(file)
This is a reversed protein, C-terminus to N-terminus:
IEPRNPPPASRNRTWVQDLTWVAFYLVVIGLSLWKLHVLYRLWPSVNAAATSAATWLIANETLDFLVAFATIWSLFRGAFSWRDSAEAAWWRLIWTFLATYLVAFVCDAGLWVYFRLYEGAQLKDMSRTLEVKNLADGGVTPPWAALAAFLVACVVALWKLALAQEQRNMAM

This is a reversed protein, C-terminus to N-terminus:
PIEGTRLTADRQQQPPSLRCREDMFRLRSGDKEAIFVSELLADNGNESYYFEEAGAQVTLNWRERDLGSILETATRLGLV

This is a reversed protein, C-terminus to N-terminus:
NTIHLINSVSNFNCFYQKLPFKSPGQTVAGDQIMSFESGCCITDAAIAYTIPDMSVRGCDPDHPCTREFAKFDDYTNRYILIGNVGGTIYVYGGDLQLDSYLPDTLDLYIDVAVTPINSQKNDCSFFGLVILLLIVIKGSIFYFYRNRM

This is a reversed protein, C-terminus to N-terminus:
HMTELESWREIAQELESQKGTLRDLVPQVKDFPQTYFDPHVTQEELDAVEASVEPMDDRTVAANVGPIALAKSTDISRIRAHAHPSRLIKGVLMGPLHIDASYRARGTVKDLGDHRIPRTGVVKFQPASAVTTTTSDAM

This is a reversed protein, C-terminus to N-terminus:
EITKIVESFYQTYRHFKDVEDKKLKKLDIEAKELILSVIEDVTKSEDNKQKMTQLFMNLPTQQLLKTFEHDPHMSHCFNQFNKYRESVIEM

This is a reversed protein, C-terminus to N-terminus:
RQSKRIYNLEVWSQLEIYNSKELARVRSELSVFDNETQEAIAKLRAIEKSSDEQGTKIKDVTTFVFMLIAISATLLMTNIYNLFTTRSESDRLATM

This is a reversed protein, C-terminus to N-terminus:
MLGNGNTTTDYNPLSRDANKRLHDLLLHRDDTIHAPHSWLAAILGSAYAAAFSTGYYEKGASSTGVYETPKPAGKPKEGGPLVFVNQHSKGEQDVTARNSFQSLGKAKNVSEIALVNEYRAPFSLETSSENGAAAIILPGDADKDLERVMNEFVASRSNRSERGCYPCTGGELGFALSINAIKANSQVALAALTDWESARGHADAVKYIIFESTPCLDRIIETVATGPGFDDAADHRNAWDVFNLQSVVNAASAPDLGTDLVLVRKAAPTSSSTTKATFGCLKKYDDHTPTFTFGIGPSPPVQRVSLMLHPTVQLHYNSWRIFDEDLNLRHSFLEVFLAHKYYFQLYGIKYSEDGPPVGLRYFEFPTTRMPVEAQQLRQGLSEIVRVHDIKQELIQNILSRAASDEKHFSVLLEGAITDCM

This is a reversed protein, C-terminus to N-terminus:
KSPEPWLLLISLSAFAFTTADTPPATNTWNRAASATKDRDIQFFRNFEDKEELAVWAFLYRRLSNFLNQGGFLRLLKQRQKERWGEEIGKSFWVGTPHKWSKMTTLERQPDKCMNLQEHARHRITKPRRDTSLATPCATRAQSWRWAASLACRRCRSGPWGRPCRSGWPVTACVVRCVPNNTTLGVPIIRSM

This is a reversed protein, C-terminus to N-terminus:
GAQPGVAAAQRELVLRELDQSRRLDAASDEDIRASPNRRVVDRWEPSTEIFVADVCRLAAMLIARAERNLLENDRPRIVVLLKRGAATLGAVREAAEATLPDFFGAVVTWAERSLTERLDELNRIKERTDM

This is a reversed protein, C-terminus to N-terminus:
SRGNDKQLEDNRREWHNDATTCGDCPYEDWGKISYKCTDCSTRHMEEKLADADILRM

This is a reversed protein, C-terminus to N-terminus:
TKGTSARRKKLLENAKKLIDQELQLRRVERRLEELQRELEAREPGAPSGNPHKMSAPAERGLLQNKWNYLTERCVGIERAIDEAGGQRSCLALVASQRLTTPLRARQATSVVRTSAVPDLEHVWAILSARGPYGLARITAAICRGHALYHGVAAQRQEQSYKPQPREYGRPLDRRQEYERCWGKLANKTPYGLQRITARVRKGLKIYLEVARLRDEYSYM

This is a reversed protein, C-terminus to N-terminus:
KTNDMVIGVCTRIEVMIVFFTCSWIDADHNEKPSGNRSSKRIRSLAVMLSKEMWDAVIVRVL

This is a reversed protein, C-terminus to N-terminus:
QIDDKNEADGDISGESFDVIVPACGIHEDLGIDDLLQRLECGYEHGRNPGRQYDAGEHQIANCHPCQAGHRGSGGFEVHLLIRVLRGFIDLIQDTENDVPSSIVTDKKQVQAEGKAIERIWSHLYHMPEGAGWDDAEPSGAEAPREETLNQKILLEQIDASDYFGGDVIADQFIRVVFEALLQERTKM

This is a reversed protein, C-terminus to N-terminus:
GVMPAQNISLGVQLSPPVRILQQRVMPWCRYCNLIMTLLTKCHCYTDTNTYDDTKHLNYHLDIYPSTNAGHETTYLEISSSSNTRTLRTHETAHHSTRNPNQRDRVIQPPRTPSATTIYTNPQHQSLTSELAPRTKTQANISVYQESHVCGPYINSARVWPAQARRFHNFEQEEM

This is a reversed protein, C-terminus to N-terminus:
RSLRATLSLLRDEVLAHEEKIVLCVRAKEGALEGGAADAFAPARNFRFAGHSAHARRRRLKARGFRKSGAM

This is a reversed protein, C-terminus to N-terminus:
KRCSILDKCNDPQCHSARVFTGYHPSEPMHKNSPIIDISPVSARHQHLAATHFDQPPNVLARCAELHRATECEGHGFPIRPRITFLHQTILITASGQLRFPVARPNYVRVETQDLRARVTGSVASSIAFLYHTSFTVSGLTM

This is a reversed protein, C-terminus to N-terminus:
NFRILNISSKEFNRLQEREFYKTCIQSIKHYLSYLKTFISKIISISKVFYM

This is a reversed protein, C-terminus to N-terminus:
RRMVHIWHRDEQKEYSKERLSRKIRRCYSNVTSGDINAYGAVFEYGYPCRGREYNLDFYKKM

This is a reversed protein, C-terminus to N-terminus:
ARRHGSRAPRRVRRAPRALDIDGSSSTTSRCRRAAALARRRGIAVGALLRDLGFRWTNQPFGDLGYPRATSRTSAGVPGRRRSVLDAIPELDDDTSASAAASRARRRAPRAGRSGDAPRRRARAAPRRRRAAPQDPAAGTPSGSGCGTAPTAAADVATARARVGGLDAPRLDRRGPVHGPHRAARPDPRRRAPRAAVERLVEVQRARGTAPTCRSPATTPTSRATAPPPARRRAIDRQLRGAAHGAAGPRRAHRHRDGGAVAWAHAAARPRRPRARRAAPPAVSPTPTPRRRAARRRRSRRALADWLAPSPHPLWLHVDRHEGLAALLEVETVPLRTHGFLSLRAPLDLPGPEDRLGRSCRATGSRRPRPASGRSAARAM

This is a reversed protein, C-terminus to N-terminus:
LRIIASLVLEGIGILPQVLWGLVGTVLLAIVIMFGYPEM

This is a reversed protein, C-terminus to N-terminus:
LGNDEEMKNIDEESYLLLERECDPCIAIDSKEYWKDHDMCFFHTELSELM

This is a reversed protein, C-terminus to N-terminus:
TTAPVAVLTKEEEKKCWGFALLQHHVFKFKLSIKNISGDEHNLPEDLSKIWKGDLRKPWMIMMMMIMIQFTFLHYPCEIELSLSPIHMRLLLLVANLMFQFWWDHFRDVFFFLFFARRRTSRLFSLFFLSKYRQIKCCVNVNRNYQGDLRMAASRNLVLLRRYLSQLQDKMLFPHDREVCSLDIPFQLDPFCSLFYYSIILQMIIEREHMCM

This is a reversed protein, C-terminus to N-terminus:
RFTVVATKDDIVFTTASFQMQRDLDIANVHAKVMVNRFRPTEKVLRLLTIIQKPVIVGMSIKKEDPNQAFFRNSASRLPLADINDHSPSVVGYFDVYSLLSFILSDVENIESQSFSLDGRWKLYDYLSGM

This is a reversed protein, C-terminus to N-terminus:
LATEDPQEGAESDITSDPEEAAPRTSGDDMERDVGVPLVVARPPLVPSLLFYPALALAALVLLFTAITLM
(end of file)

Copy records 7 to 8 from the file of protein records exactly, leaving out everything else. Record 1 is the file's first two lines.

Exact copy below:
This is a reversed protein, C-terminus to N-terminus:
MLGNGNTTTDYNPLSRDANKRLHDLLLHRDDTIHAPHSWLAAILGSAYAAAFSTGYYEKGASSTGVYETPKPAGKPKEGGPLVFVNQHSKGEQDVTARNSFQSLGKAKNVSEIALVNEYRAPFSLETSSENGAAAIILPGDADKDLERVMNEFVASRSNRSERGCYPCTGGELGFALSINAIKANSQVALAALTDWESARGHADAVKYIIFESTPCLDRIIETVATGPGFDDAADHRNAWDVFNLQSVVNAASAPDLGTDLVLVRKAAPTSSSTTKATFGCLKKYDDHTPTFTFGIGPSPPVQRVSLMLHPTVQLHYNSWRIFDEDLNLRHSFLEVFLAHKYYFQLYGIKYSEDGPPVGLRYFEFPTTRMPVEAQQLRQGLSEIVRVHDIKQELIQNILSRAASDEKHFSVLLEGAITDCM

This is a reversed protein, C-terminus to N-terminus:
KSPEPWLLLISLSAFAFTTADTPPATNTWNRAASATKDRDIQFFRNFEDKEELAVWAFLYRRLSNFLNQGGFLRLLKQRQKERWGEEIGKSFWVGTPHKWSKMTTLERQPDKCMNLQEHARHRITKPRRDTSLATPCATRAQSWRWAASLACRRCRSGPWGRPCRSGWPVTACVVRCVPNNTTLGVPIIRSM